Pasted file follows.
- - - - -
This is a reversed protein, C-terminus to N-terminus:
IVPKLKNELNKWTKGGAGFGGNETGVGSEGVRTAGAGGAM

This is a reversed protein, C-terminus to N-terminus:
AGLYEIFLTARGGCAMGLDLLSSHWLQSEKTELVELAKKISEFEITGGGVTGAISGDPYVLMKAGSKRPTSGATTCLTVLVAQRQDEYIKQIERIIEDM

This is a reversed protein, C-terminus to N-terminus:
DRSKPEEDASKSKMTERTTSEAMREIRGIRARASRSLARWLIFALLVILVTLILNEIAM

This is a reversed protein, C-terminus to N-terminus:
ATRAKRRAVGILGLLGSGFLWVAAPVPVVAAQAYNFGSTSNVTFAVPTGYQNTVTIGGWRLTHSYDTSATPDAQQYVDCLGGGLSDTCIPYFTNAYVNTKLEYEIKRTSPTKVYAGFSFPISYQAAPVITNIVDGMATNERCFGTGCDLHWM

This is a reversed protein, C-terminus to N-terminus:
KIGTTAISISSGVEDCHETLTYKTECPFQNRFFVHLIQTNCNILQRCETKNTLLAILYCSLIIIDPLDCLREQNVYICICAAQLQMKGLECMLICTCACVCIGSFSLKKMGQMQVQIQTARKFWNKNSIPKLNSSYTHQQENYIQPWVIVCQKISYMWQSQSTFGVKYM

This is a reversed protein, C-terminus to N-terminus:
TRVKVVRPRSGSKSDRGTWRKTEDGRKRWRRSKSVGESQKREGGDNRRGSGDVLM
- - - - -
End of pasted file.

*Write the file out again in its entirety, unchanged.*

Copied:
This is a reversed protein, C-terminus to N-terminus:
IVPKLKNELNKWTKGGAGFGGNETGVGSEGVRTAGAGGAM

This is a reversed protein, C-terminus to N-terminus:
AGLYEIFLTARGGCAMGLDLLSSHWLQSEKTELVELAKKISEFEITGGGVTGAISGDPYVLMKAGSKRPTSGATTCLTVLVAQRQDEYIKQIERIIEDM

This is a reversed protein, C-terminus to N-terminus:
DRSKPEEDASKSKMTERTTSEAMREIRGIRARASRSLARWLIFALLVILVTLILNEIAM

This is a reversed protein, C-terminus to N-terminus:
ATRAKRRAVGILGLLGSGFLWVAAPVPVVAAQAYNFGSTSNVTFAVPTGYQNTVTIGGWRLTHSYDTSATPDAQQYVDCLGGGLSDTCIPYFTNAYVNTKLEYEIKRTSPTKVYAGFSFPISYQAAPVITNIVDGMATNERCFGTGCDLHWM

This is a reversed protein, C-terminus to N-terminus:
KIGTTAISISSGVEDCHETLTYKTECPFQNRFFVHLIQTNCNILQRCETKNTLLAILYCSLIIIDPLDCLREQNVYICICAAQLQMKGLECMLICTCACVCIGSFSLKKMGQMQVQIQTARKFWNKNSIPKLNSSYTHQQENYIQPWVIVCQKISYMWQSQSTFGVKYM

This is a reversed protein, C-terminus to N-terminus:
TRVKVVRPRSGSKSDRGTWRKTEDGRKRWRRSKSVGESQKREGGDNRRGSGDVLM